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The YouTubification of Facebook

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Imitation is the greatest form of flattery.

The playbook of imitation

In the last 18 months, Facebook has used an aggressive playbook of imitating innovation through Instagram to squash the progress of competitor Snapchat. First lenses - launched in 2016 - then Stories, in March 2017, which now has more than 150M daily users closing in on Snapchat’s own 191M daily active users .

One competitor Facebook has long had in their sights has been YouTube, in particular the huge ad dollars it generates for Google through video ads.

Instagram launched IGTV a long-form video feature within the app and stand-alone mobile app allowing anyone to set-up a channel and begin broadcasting (sounds familiar).

Meanwhile users on Facebook have seen the advent of Live, allowing users to broadcast live from anywhere in the world at any time (again sound familiar?). Then came ‘Watch’, a direct competitor in the US to YouTube’s established original content shows in which Facebook worked with content partners such as NASA, Hearst, and BuzzFeed to create shows which could be viewed in a Watch tab on Facebook.

After a year of testing the feature in the US, Facebook rolled out Watch globally in August, placing less emphasis on original content and using it as a way to feature any long-form (3+ minute) content from a page.

The move to monetisation

We have worked for more than a year with Discovery Network in the UK to bust the myth that millennials won’t watch longer form video content. Having created a strategy that drives over 60M views of longer-form (3+ minute) social video content in less than 6 months, we have created a community of young viewers rather than fans. This strategy led Discovery to winning the prestigious Broadcast Digital Award for Best Digital Support for a Channel, beating the likes of BBC3 and MTV.

Why is this important? Facebook recently rolled out mid-roll video ad to a select group of partners with Discovery UK chosen as one of a handful of publishers and media organisations. This has now led to an opportunity to drive huge value from Discovery’s social audience who are used to consuming long-form (3+ minute) social video.

This opportunity to monetise video content direct from Facebook spells problems for YouTube. If an army of highly engaged Facebook users feel comfortable watching longer-form video content on the platform it could push publishers to start housing more of their premium long-form content on Facebook rather than YouTube. It’s become increasingly difficult to drive a huge audience for a specific video on YouTube along with brand safety concerns.

If Facebook can take ad revenue from their rival and start to become the home of premium long-form video content that would be incredibly valuable for them, while also weakening one of their biggest competitors in the process.

Facebook Watch and the future of long-form video

This goes further though than a few mid-roll ads in 3+ minute videos. Facebook spent a year in the US testing ‘Watch’ - their answer to YouTube - with some fairly impressive results. According to an internal reporting from Facebook, 50 million people in the US come to Facebook Watch to view videos each month and the total time spent within the tab increased 14-fold over the year-long test.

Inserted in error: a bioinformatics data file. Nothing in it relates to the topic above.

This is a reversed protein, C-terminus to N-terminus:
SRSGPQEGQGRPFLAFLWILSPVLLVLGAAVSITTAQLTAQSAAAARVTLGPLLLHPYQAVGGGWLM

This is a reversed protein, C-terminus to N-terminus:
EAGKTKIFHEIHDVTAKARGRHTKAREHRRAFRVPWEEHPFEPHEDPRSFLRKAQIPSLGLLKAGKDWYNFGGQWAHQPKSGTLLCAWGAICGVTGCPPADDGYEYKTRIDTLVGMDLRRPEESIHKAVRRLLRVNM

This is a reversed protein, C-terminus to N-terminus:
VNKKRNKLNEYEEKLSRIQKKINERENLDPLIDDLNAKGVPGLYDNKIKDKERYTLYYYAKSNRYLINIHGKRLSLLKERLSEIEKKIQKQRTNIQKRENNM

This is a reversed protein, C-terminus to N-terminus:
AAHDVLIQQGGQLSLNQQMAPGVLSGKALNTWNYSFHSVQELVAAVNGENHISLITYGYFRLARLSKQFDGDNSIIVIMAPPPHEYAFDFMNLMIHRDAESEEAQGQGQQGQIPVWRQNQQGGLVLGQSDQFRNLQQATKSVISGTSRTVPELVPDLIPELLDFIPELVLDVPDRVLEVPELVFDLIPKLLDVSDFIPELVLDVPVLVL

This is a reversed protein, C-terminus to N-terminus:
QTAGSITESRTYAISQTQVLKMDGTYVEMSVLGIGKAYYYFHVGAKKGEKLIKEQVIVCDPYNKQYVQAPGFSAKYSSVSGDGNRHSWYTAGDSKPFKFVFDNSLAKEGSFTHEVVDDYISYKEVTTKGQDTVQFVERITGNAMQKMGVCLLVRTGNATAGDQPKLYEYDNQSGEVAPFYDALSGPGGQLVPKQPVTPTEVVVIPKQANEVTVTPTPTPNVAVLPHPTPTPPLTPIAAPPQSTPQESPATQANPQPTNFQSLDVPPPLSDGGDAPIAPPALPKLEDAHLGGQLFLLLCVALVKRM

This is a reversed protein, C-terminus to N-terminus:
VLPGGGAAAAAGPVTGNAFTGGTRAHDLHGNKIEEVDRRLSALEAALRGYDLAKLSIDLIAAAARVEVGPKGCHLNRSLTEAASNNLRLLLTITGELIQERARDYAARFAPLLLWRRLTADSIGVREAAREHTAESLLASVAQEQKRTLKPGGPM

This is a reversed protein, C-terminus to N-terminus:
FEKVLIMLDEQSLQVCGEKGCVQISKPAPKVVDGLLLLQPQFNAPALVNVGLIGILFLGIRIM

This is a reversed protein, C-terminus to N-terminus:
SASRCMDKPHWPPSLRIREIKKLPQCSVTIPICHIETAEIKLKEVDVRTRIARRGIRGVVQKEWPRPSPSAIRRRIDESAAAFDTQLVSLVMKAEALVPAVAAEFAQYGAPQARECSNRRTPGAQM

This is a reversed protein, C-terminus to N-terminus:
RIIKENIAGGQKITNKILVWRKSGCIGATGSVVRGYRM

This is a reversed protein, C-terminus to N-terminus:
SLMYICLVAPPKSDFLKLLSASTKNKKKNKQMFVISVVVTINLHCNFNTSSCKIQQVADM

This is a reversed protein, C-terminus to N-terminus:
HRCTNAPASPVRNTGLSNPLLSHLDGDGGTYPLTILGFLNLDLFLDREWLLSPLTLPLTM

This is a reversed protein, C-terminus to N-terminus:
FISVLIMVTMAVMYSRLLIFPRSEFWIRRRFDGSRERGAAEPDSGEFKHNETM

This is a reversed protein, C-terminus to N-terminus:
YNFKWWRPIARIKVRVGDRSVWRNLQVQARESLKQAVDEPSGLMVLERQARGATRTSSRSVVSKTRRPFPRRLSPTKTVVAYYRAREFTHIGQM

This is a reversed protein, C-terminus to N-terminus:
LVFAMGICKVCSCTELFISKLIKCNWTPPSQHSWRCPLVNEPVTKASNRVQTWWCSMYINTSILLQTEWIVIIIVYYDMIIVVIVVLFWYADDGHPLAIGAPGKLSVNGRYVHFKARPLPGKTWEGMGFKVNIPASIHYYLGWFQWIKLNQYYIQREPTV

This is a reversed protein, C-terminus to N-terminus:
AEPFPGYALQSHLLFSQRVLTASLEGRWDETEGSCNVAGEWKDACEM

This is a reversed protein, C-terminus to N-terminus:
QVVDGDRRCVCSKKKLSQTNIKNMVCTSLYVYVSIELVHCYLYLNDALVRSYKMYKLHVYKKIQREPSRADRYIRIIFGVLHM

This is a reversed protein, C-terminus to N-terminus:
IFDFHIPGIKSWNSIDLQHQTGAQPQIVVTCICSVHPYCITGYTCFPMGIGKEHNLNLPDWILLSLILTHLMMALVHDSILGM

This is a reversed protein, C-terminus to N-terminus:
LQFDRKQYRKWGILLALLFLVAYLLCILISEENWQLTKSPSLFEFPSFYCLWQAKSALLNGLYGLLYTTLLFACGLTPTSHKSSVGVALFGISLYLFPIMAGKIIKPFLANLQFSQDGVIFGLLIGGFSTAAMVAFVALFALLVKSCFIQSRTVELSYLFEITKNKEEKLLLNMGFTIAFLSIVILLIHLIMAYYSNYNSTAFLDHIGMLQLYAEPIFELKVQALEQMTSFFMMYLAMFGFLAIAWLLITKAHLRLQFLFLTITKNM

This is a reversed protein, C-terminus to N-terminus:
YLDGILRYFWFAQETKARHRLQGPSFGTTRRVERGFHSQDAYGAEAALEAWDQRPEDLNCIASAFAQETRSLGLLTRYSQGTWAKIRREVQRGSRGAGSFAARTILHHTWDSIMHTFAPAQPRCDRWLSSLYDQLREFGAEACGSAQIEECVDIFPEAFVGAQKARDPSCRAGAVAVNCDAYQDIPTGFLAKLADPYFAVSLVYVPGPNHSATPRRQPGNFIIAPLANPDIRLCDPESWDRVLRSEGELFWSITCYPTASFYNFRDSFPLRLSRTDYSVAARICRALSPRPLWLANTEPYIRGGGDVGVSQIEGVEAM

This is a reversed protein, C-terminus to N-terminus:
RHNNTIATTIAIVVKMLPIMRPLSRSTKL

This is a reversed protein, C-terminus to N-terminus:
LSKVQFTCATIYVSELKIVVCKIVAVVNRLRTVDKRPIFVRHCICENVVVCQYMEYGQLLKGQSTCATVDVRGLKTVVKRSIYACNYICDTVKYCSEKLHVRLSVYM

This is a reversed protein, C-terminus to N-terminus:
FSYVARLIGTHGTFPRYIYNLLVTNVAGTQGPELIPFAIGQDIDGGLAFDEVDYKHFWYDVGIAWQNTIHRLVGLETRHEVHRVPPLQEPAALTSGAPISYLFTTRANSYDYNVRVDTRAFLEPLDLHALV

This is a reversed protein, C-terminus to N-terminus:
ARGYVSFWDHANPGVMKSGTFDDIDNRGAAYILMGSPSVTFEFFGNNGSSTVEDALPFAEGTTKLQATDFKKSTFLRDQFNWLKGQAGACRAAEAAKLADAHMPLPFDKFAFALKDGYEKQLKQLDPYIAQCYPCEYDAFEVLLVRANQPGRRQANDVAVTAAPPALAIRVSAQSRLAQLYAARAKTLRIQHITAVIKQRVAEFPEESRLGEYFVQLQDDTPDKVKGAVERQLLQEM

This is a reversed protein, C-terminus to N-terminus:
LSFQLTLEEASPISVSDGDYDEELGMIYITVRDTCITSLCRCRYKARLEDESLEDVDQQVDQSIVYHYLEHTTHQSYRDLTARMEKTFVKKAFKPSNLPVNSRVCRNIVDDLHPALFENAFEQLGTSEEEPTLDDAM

Facebook rolled out ‘Watch’ globally in August though seemingly having taken some lessons from their year-long pilot. Rather than focus on original episodic ‘shows’, the feature takes any pages long-form video content and features it at the top of the page.

Users now have a tab in the middle of the mobile app, which takes them to a specific ‘Watch’ page where you can view long-form content from all the pages you Like in a ‘Watchlist’. The wording of key features has deliberately aped YouTube to create familiarly. Underneath your ‘Watchlist’ users are served a ‘Top video’ based on your user interests and content you watch on the platform. You can edit your ‘Watchlist’ and are prompted to follow other publishers producing long-form content on Facebook.

‘Watch’ and users adoption of the feature has two key benefits for Facebook. First, it encourages users to spend more ‘quality time’ on site and in-app, as time spent on Facebook has decreased by roughly 50 million hours every day. That's roughly a reduction of 2.14 minutes per day per user globally, equating to around a 5% decrease in the total time spent on the platform.

Secondly, it has the added benefit of loosening Google’s grip on ad revenue from long-form video content while encouraging publishers to produce and house more of this content within Facebook. This content can be recycled for Facebook-owned IGTV, giving publishers two shots at their content finding an audience.

As brands and publishers start looking for ways to gain value back from the large sums of money they have already invested in Facebook, their solution may well lie in producing long-form video that can be monetised and find a potentially huge audience within the platform. This content needs to engaging, and enrich a viewer’s experience as it now competing with TV, with Ericsson predicting that 50% of viewing will be mobile by 2020, and the vast ocean of mobile video content already online.

Tom Jarvis, founder, Wilderness

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